Dozens of jobs at risk as Kew Gardens faces £5m shortfall

Kew Gardens: Enjoyed a big surge in visitor numbers last year

Kew Gardens: Enjoyed a big surge in visitor numbers last year

First published in News Your Local Guardian: Photograph of the Author by , Reporter

Kew Gardens is at risk, after it revealed a £5m revenue shortfall and the loss of more than 100 jobs.

The Royal Botanical Gardens, a Unesco World Heritage Site, will lay off staff in a bid to overcome struggling finances.

Kew Gardens, which appointed a new director and executive board in 2012, said it could make up a third of the shortfall through self-generated income, but would need to cut about 125 roles across the gardens and Wakehurst Place in Sussex.

There are currently about 750 roles across the two sites.

Keen environmentalist Zac Goldsmith, MP for Richmond Park, highlighted the importance of the world heritage site to the Government’s environment department.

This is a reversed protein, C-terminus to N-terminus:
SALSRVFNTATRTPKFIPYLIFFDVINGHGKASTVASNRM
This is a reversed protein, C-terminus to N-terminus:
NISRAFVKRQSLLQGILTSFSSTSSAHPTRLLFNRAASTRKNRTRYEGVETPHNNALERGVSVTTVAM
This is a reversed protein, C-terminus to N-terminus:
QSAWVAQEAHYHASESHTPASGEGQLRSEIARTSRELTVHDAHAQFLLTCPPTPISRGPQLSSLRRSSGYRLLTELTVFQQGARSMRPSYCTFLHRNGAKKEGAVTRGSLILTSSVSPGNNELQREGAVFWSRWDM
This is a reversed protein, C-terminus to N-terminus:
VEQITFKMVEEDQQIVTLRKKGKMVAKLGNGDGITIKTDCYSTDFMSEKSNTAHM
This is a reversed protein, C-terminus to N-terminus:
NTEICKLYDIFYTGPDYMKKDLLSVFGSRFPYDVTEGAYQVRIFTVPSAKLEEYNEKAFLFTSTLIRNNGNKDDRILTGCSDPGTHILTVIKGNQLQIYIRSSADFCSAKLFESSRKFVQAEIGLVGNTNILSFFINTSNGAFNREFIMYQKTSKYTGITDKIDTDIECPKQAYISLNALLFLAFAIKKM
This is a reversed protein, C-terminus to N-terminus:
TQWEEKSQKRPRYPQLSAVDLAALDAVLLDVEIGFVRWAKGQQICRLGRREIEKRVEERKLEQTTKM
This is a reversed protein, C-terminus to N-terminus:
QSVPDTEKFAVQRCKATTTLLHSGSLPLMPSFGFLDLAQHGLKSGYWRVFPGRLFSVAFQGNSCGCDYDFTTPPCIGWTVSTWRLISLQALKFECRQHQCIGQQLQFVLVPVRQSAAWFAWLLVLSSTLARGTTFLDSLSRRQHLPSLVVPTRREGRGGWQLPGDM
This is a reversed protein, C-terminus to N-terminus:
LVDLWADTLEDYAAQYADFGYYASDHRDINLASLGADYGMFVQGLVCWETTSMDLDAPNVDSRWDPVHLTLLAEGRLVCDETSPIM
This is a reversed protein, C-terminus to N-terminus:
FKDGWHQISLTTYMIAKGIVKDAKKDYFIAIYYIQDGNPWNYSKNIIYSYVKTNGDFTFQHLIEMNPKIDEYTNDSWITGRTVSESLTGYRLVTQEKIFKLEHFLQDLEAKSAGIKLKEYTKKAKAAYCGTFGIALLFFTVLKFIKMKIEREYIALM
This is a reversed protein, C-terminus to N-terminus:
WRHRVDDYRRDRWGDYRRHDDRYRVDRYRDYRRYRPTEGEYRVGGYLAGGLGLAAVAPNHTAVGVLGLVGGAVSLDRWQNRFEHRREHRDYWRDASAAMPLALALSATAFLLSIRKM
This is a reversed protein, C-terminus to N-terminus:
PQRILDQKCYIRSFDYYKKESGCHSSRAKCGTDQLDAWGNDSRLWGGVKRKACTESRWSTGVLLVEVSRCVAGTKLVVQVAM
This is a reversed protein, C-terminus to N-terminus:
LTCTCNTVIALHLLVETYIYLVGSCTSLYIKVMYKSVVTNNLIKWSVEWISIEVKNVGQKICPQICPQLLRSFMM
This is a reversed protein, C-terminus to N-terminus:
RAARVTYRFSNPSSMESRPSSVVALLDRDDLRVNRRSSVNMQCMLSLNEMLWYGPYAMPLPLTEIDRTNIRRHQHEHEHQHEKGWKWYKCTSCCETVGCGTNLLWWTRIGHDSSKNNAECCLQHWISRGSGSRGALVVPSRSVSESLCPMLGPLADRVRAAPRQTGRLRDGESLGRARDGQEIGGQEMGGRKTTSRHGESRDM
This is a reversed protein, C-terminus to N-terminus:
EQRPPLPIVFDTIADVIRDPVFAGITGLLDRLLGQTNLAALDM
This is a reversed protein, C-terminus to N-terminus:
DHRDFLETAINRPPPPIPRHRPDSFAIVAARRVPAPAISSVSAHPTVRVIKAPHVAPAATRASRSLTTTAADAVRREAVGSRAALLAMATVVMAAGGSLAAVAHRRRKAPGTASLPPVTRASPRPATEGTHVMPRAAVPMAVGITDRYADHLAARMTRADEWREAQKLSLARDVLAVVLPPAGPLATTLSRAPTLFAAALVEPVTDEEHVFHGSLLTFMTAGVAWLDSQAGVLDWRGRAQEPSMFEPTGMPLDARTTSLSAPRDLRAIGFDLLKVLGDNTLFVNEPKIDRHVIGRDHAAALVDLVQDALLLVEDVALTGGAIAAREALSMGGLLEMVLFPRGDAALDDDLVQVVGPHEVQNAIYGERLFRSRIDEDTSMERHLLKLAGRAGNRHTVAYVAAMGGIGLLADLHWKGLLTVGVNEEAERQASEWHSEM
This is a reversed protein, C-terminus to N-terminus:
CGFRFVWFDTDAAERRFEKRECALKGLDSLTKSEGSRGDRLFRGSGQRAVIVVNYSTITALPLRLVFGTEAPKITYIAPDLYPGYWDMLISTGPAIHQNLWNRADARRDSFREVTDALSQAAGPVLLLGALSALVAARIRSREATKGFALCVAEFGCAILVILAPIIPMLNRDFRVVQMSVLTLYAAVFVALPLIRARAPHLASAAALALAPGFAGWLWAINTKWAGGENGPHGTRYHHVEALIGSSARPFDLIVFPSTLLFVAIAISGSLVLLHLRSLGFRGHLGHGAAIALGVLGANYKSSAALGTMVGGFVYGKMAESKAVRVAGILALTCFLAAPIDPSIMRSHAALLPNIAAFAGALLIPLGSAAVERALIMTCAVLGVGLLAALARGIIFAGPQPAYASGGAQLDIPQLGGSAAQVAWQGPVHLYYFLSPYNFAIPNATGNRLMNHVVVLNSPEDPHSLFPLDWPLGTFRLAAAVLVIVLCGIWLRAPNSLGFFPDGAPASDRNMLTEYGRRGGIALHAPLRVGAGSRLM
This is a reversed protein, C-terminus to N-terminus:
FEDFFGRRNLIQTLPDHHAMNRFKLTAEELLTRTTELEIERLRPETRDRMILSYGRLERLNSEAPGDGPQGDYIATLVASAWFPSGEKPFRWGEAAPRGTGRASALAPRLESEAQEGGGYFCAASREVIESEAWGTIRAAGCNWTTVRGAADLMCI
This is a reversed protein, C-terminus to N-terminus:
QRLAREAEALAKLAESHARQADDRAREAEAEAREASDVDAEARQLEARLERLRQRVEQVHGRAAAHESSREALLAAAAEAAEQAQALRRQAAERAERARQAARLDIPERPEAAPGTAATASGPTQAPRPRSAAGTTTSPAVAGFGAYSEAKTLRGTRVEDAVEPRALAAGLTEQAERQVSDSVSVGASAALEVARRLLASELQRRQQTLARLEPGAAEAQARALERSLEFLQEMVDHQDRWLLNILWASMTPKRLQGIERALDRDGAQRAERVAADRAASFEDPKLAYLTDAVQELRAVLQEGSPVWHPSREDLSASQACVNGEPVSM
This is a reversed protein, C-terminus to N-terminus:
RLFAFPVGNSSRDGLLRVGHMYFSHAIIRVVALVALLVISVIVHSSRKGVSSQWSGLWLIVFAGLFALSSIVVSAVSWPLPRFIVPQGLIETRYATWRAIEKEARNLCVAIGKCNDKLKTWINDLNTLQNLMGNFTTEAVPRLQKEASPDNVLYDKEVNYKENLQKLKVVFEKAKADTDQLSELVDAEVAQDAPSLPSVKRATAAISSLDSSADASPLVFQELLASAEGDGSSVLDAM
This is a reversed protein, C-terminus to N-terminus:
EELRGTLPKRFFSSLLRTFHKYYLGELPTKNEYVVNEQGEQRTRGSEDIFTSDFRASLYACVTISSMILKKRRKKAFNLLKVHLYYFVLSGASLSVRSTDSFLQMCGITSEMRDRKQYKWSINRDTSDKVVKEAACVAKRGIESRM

He said: “Kew Gardens is a national jewel, and it would be a tragedy if its reputation were to suffer as a result of excessive cuts.

“I have made the point in letters to Defra ministers.”

This year the botanical hotspot saw a 29 per cent surge in visitor numbers, but is still making changes to cut costs.

Concerns have been raised over how the conservation work Kew does could be affected.

Richard Pyne, a volunteer at Kew, said: “It is very worrying. There is deep expertise in many areas at Kew that we absolutely have to hold on to.

“Behind the scenes there is conservation work going on that is incredibly important to the long term success.”

A spokesman for Kew Gardens said: “We will work with staff to explore all options including schemes for voluntary exits, reduced working hours and unpaid leave, before moving onto consideration of redeployment, voluntary redundancies or, as a last resort, compulsory redundancies.

“We are working through detailed plans internally and will share more once this process is completed.

“The new executive board is leading the development of new strategies in key areas including science and the public offer, as well as strategies for growth of commercially-generated income over the coming years.”